Playing for the nation’s No. 1 collegiate golf team as a freshman comes with enough stress as it is; learning the ropes as the team goes through a major transition is even more trying.
UCLA’s freshmen, Kyle Roig and Erynne Lee, have managed to produce for the team in its time of need, after the Bruins lost Stephanie Kono to the pros in December.
The transition between high school and college golf is major, and Lee has relied on her teammates to help foster the adjustment.
“I was really lost the first quarter, but older students answered all the questions I had. They were so helpful,” Lee said.
According to Lee, her high school was small ““ the polar opposite of UCLA.
However, the familial feel of her team helped her find a place on campus to call her own.
“We have a tight bond that a lot of other teams don’t have ““ we hear that all the time. It’s a really warm group,” Lee said.
That warmth was one of the factors that led Lee to the hills of Westwood.
Close friendship helps the UCLA golf team to be even more competitive.
Lee praised coach Carrie Forsyth and assistant coach Alicia Um-Holmes for organizing such a consistently successful program.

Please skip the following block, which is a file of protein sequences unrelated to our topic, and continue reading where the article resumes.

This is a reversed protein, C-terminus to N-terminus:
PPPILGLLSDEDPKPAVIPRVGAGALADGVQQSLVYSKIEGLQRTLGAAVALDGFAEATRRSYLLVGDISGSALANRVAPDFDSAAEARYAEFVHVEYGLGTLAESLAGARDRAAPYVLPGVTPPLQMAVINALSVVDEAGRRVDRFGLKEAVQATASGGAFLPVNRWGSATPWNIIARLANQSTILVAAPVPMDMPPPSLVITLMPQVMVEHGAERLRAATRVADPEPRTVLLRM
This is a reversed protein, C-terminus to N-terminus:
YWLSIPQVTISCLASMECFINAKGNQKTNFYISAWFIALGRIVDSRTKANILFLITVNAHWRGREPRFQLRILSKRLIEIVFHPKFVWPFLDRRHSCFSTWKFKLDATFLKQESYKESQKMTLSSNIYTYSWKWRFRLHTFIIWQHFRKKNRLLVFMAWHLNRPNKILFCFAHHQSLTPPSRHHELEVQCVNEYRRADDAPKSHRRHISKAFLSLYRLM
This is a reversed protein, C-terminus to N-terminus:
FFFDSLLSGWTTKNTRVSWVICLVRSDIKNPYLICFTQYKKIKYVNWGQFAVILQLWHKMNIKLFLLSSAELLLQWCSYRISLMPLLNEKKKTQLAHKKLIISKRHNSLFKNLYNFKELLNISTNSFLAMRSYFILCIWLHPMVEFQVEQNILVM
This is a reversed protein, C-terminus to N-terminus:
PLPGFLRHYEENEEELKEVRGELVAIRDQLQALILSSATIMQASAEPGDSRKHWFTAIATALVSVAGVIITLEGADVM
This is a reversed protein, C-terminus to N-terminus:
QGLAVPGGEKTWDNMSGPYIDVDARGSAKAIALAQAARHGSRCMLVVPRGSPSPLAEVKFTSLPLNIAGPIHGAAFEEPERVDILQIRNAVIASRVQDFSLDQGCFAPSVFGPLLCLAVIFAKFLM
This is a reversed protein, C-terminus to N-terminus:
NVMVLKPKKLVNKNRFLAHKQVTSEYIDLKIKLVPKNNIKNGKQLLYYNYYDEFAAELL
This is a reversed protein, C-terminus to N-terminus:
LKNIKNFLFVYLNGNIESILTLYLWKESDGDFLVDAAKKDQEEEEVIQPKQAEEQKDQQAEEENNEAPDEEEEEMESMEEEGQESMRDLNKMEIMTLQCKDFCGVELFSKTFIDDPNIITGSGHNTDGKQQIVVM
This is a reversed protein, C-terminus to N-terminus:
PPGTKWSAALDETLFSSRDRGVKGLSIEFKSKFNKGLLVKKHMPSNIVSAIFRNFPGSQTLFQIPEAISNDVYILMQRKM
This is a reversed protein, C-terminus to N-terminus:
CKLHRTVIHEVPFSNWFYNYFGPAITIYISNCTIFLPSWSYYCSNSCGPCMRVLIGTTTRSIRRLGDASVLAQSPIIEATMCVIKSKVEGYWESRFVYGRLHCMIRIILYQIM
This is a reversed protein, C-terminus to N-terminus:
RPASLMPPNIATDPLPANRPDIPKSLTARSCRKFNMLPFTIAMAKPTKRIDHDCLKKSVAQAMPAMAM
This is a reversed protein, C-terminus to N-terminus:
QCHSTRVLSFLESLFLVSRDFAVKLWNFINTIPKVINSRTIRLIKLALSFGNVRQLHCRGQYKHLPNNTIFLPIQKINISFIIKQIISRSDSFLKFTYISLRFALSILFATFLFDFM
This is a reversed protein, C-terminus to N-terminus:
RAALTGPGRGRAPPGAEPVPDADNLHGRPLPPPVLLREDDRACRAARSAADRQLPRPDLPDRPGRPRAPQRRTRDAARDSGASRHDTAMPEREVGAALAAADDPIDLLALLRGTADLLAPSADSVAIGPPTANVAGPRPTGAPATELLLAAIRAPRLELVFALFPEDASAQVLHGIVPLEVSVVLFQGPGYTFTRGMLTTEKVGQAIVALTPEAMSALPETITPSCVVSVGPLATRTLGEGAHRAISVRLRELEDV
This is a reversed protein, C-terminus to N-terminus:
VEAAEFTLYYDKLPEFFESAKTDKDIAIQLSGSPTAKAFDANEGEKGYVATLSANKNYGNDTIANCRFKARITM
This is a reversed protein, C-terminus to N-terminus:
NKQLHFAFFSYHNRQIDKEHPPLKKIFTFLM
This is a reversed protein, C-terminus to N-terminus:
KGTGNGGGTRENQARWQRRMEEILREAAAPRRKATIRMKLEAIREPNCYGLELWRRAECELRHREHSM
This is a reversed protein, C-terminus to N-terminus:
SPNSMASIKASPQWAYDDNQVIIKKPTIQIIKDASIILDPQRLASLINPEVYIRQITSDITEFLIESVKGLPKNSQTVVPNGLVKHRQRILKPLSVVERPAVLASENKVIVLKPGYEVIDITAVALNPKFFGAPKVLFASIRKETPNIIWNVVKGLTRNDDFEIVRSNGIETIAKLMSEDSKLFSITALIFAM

Though she mentioned several times that she had a tough time adjusting to college life at first, Lee has obviously managed to find her groove.
She is ranked 14th nationally, has two top-10 finishes already on the season and has competed in three of the Bruins’ four tournaments so far.
Roig has also competed in three tournaments this season and had her best performance at the Rainbow Wahine Invitational, where she placed 11th.
The duo has several highly experienced players to glean advice from, including junior Tiffany Lua, who was just chosen as one of five members of the United States’ Curtis Cup Team.
This is Lua’s second time on the team, and she is the only returning member.
“When you wear the red, white and blue, you’re competing for somebody other than yourself. It’s an amazing feeling,” Lua said.
The process of qualifying for UCLA’s traveling team, according to Lua, is like a tournament in and of itself. On an already talented team, a limited few can actually go to events and compete.
Though the Bruins lost Kono, a mainstay of the traveling roster, it has become no less challenging to travel with the team.
Their depth has assured the Bruins that they have several able competitors waiting in the wings.
“We have a deep team,” Lua said. “We constantly have to push ourselves and concentrate on our goals.”
Lua has made sure to offer herself up as a source of help for Roig and Lee, but, she said, in her opinion, they have come into their own easily.
“They’re so mature. I say if they need help feel free to ask, but they’ve been strong and doing so awesome,” Lua said.